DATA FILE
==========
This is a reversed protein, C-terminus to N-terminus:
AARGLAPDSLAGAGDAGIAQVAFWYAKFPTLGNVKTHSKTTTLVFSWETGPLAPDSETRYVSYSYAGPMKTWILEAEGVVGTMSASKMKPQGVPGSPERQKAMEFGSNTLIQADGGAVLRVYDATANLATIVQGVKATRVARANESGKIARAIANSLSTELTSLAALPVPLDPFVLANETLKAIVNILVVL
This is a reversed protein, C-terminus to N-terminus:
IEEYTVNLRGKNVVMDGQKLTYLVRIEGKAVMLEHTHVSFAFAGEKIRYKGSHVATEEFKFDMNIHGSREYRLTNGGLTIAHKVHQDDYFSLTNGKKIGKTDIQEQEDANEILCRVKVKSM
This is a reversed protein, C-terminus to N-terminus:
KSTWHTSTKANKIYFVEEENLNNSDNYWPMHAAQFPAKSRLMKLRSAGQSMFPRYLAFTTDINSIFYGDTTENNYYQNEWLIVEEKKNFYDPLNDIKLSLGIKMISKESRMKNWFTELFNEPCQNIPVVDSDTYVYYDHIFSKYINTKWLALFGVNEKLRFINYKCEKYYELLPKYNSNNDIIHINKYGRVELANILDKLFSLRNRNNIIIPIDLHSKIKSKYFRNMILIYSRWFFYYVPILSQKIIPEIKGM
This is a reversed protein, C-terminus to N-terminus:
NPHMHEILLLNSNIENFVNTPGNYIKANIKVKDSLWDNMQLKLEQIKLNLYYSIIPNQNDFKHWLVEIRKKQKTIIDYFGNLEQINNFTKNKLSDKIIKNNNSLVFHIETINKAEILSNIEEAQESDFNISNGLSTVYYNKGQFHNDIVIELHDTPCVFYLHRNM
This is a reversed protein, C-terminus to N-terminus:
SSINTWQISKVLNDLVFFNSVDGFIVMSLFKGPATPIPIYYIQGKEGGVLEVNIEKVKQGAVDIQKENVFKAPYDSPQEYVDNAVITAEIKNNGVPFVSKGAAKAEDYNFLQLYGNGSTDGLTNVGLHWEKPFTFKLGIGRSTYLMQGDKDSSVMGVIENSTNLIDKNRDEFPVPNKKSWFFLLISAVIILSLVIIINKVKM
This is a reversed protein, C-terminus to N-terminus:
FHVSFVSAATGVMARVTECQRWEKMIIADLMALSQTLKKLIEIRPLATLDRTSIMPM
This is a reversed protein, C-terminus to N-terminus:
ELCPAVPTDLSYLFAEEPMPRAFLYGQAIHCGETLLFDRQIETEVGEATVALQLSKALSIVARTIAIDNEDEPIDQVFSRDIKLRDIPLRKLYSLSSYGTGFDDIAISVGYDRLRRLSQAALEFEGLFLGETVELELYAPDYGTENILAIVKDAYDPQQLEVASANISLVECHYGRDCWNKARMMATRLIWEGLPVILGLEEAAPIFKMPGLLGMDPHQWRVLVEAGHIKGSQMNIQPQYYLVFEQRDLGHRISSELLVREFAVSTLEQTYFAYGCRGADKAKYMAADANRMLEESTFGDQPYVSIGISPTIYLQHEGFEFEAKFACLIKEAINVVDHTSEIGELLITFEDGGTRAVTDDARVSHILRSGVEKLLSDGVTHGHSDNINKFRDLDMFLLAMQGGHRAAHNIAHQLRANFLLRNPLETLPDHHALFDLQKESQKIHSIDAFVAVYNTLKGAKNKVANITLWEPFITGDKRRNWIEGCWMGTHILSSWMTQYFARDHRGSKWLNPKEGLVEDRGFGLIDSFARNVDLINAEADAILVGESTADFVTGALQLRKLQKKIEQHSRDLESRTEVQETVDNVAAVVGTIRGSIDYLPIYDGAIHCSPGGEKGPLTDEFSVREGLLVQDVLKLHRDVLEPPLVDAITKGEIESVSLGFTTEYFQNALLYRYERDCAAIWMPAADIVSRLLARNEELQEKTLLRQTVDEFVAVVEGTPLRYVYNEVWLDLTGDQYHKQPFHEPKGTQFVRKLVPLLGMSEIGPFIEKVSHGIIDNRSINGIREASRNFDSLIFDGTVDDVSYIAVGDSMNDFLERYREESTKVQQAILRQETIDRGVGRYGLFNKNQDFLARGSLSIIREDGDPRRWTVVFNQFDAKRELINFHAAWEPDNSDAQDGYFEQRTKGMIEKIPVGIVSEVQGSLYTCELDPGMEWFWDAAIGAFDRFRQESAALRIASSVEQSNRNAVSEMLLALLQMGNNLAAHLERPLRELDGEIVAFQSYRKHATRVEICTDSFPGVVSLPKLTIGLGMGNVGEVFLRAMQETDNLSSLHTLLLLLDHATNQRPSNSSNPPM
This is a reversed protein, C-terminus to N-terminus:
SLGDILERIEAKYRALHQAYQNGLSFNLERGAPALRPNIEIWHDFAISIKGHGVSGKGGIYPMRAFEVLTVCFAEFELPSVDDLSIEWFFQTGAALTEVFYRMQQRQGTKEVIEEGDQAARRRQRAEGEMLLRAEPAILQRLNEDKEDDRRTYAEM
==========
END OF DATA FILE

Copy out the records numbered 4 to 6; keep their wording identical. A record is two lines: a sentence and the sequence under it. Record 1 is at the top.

This is a reversed protein, C-terminus to N-terminus:
NPHMHEILLLNSNIENFVNTPGNYIKANIKVKDSLWDNMQLKLEQIKLNLYYSIIPNQNDFKHWLVEIRKKQKTIIDYFGNLEQINNFTKNKLSDKIIKNNNSLVFHIETINKAEILSNIEEAQESDFNISNGLSTVYYNKGQFHNDIVIELHDTPCVFYLHRNM
This is a reversed protein, C-terminus to N-terminus:
SSINTWQISKVLNDLVFFNSVDGFIVMSLFKGPATPIPIYYIQGKEGGVLEVNIEKVKQGAVDIQKENVFKAPYDSPQEYVDNAVITAEIKNNGVPFVSKGAAKAEDYNFLQLYGNGSTDGLTNVGLHWEKPFTFKLGIGRSTYLMQGDKDSSVMGVIENSTNLIDKNRDEFPVPNKKSWFFLLISAVIILSLVIIINKVKM
This is a reversed protein, C-terminus to N-terminus:
FHVSFVSAATGVMARVTECQRWEKMIIADLMALSQTLKKLIEIRPLATLDRTSIMPM